The Playstation Vita was released last week in the US, and while Sony hasn't released sales numbers for any region other than Japan, it is evident that China's "grey market" dealers are stocking up on Vita systems, games and accessories.
One vendor Kotaku spoke with in Beijing recommended the Vita over the 3DS and suggested that I purchase a 3G bundle unit. The price he was offering for the unit was 2800RMB ($444) — that's $75 dollars more expensive than what the Japanese bundle costs in Japan!
This grey market mark-up was ridiculous, so I asked the vendor about other options. The lady was kind enough to explain that if I were to purchase the system, it would be cheaper if I made our own bundle. She would even throw in a screen protector on the house.
That aside, walking down GuLou or through the basements of Zhongguancun, one can see grey market vendors stocked full of Vita. The question is, if sales figures are that low, how much of sales accounts for what is being sold on the grey market, and where are they coming from? Chinese gaming website, NetEase, has a great article that is a part of their "Witness" column about the process of the grey market.
The following are select excerpts translated and summarizsd from NetEase.
Panda's tale （熊猫） On Friday, February 5, a young man who goes by the name Panda set out from his hometown of Shenzhen for Hong Kong. Panda was heading to HK to purchase a Vita for himself and two of his friends. Before he set out for the train station, he talked with some of his net friends; some of them asked if he was afraid to go to Hong Kong and that if he went, was he afraid of being cut or stabbed. This was all happening as tensions between the Chinese mainland and Hong Kong were at boiling point over the "locusts issue".
In a sense, calling the mainland Chinese "locusts" made sense. Mainland mothers give birth to their children in HK, which diverts medical attention from residents. Mainland tourists buy up all the , and they purchase all the luxury goods.
This phenomenon also happens in the technology market. Last year on December 23, the Vita was released in Hong Kong, where it immediately sold out. Many of the purchasers were mainlanders, and many of the products wound up on the "grey market". (In Hong Kong and Taiwan the grey market is actually referred to as the wet market). It is difficult to find an official location that has the Vita in stock in Hong Kong — even two weeks after launch.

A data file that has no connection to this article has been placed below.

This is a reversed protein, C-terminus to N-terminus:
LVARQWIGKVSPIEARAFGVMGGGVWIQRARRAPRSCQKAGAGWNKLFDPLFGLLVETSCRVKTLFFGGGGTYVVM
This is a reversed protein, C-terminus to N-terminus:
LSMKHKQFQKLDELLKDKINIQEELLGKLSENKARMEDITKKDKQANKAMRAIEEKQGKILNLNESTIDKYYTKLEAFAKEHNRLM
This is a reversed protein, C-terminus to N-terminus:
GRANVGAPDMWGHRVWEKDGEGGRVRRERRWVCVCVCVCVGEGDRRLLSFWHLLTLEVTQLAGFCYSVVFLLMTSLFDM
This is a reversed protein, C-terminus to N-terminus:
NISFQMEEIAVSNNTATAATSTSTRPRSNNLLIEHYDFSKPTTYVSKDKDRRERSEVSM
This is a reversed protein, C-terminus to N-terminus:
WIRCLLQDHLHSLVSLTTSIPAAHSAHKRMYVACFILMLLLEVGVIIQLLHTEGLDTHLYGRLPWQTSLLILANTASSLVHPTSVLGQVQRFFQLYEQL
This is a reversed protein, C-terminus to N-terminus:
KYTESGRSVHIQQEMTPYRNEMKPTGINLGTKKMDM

When Panda arrived in Hong Kong that afternoon (the train ride from Shenzhen to HK takes little under an hour), he couldn't find a Vita at any official retail store. He even went to the Sony flagship store. After a full day of searching, Panda finally noticed a PS Vita value pack in a small electronics store. The original price of the bundle was 2880HKD ($370), but the store owner wanted 4800HKD ($615).
Disgusted by that price, Panda continued to set out searching for a Vita. He soon found a SUNING electronics store that had the Vita in stock. After discussing it with his friends, he purchased two Vita value packs worth 3380HKD ($440). He also bought a copy of Michael Jackson: The Experience HD and a 32GB memory card for his friends.
It took Panda over 7000 RMB ($1100), including the transportation and food costs, and over 11 hours to find a PS Vita.
Xiao Hei (小黑） In Wuxi, Jiangsu Province (about 1600km away from Shenzhen), another young man, Xiao Hei, set out to find a PS Vita. He went to the city's tech market to inquire more about the device.
After an hours time, he found out that PS Vita value packs were no longer in stock and that stores only had single units left. The single Wi-Fi only core unit was reported to cost 2150RMB ($340). Despite the price, Xiao Hei was interested.
Upon closer inspection of the units that were in the store, Xiao Hei noticed that many of the boxes had their seals broken. When he asked the store owner about it, the store owner told him, "Because the systems are 'Wet Products' (another term referring to non legal imports) the people bringing them in need to open up the box, otherwise inspectors would stop them from entering the country."
As Xiao Hei got home, he went online to do a Taobao search (China's version of Ebay but with more stuff) for the PS Vita. He found that one store had sold over 1500 units of the PS Vita since launch day, that is over 40 units a day. Xiao Hei went to another web store on Taobao and found that the owner was online. This owner happened to have Vita value packs for sale, at the price of 3000RMB ($475). When Xiao Hei asked the owner where he got his systems, the man replied, "I have a cousin who lives in Shenzhen, he travels over to Hong Kong to buy stock for me."
All this to get the PS Vita, which is made in China, back into to the country, so gamers can buy and play it.